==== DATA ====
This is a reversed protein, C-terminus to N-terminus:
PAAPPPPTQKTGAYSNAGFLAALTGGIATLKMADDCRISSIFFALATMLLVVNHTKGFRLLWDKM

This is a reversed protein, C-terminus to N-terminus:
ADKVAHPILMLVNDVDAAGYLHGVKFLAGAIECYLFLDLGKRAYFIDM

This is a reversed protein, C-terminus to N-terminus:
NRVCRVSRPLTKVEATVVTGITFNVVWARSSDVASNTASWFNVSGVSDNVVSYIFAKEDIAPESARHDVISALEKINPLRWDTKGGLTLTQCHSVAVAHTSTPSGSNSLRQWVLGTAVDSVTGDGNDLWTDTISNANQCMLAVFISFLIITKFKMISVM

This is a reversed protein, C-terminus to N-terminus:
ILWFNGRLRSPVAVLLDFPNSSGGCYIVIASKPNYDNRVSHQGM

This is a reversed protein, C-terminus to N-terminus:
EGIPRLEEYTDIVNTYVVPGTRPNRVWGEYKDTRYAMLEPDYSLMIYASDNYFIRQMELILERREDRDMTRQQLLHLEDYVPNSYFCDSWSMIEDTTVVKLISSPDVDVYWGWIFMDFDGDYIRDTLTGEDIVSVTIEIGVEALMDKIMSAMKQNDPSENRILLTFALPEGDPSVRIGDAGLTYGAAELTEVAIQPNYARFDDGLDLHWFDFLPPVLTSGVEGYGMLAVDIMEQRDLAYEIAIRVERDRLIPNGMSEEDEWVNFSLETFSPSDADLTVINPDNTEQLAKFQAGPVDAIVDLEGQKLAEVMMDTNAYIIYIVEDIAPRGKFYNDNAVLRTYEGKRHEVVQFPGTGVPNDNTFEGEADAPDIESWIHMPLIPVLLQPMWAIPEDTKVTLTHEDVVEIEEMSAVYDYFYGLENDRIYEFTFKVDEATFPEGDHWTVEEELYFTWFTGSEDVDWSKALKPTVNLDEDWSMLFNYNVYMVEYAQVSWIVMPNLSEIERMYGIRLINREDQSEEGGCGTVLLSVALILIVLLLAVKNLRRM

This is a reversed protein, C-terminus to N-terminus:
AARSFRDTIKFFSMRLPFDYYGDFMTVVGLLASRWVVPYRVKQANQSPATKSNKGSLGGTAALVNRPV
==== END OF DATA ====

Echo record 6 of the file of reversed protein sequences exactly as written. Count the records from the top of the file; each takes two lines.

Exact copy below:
This is a reversed protein, C-terminus to N-terminus:
AARSFRDTIKFFSMRLPFDYYGDFMTVVGLLASRWVVPYRVKQANQSPATKSNKGSLGGTAALVNRPV